Clean tech companyinnovations address contamination from so-called "forever chemicals," help control pet odor, treat wastewater, improve energy-efficiency, and control infections and infectious diseases.
It really is four companies: BioLargo Engineering, BioLargo Water, ONM Environmental, and Clyra Medical Technologies.
The approach is to invent or acquire novel technologies and develop them into products that solve problems and lead to profits. A great example is the pet odor control product Pooph, from subsidiary ONM Environmental and sold by partners at Ikigai, which is finding success at Walmart stores and online and helped BioLargo increase its revenue nearly three-fold in the first quarter.
"That's a full-circle story for the company, to validate not only the concept of why innovation is important, but then to find the market and become an expert and then make the right partnership deal to allow you to exploit it all the way to exit to get the big prize," BioLargo President and Chief Executive Officer Dennis Calvert told Streetwise Reports.
Analyst Michael Mathison of Singular Research wrote in an update note on June 12 that the revenue "far exceeded expectations" and he expected the company to reach positive operating cash flow in the fiscal year 2024.
BioLargo's revenue increased 288% for the three months ending March 31, 2023, compared to the same period in 2022. Revenue also increased 78% compared to Q4 2022, and the company's net loss was reduced by 68% YoY in Q1 2023 to US$494,000.
While the company said it expects a reduction in topline revenue in Q2 as initial Walmart stocking orders of Pooph decrease, analyst Michael Mathison of Singular Research wrote in an update note on June 12 that the revenue "far exceeded expectations" and he expected the company to reach positive operating cash flow in the fiscal year 2024.
"Pooph pet odor control revenue grew 490% YOY (in Q1 2023) as the retail rollout continues," wrote Mathison, who gave a Buy-Venture rating on the stock with a US$0.28 per share target price, according to a June 12 research note. "Pooph is now on shelves in thousands of Walmart stores nationwide, and rollout through Chewy has begun. Pooph revenue exceeded our forecasts by 60%, and we have increased future Pooph revenue projections as a result."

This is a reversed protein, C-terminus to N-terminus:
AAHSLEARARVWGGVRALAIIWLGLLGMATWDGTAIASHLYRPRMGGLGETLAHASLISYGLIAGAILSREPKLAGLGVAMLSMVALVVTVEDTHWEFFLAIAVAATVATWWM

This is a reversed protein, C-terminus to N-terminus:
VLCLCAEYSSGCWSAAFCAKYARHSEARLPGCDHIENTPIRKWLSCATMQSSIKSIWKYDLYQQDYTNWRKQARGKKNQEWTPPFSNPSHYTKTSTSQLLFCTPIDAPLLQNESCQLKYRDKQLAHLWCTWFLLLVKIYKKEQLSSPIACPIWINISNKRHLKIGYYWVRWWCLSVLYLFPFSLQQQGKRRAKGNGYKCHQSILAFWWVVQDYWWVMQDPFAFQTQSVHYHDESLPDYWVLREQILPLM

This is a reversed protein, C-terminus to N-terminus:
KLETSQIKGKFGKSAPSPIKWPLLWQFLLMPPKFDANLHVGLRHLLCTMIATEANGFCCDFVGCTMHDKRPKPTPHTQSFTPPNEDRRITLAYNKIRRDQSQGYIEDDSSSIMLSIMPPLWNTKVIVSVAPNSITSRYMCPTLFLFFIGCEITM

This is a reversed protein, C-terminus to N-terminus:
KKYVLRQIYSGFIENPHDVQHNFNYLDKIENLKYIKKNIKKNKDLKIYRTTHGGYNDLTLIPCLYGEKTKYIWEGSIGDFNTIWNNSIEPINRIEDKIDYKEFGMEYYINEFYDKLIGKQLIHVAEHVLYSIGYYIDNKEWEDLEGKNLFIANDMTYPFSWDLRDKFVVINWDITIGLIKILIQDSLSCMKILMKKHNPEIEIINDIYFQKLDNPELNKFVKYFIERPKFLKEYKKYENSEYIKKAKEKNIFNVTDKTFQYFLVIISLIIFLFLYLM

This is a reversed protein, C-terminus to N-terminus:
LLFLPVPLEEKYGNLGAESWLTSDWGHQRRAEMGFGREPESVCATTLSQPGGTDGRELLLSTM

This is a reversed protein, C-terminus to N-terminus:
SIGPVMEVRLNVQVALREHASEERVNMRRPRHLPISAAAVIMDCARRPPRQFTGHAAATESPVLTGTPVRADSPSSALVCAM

Mathison said he remained "bullish" on the stock, and "with revenue growing rapidly and expenses largely fixed, we forecast that BioLargo will swing from losses to positive EBITDA in late FY:23 and positive GAAP earnings in FY:24," he wrote.
The Catalysts: Pooph, PFAS
Pooph destroys odors instantly on a molecular level and is clear, odorless, and non-staining, the company said.
It is produced by its ONM Environmental odor and volatile organic compound (VOC) control subsidiary, which saw its revenues grow 491% compared to the first quarter of 2022 to US$3.5 million. Its operating income grew 10,569% YoY to US$1.4 million, BioLargo said.
Pooph comprised 90% of ONM's revenues and 86% of BioLargo's revenues company-wide.
Calvert said the product's availability is expected to go from at least 3,000 stores to as many as 10,000 or 12,000 over the next 18 months.
Technical Analyst Clive Maund wrote that the lawsuits could be a "powerful catalyst" for the company's stock. "Clearly, if even one of the defendants turns to BioLargo to address clearing up this mess, it should be a Big Deal for the company," he wrote.
Another of BioLargo's core products addresses contamination by per- and polyfluoroalkyl substances (PFAS), which are long-lasting chemicals that break very slowly over time and are persistent in people, animals, food, and the environment. DuPont and 3M are facing massive lawsuits over the substances, also known as "forever chemicals."
Technical Analyst Clive Maund of CliveMaund.com wrote that the lawsuits could be a "powerful catalyst" for the company's stock.
"Clearly, if even one of the defendants turns to BioLargo to address clearing up this mess, it should be a Big Deal for the company," he wrote.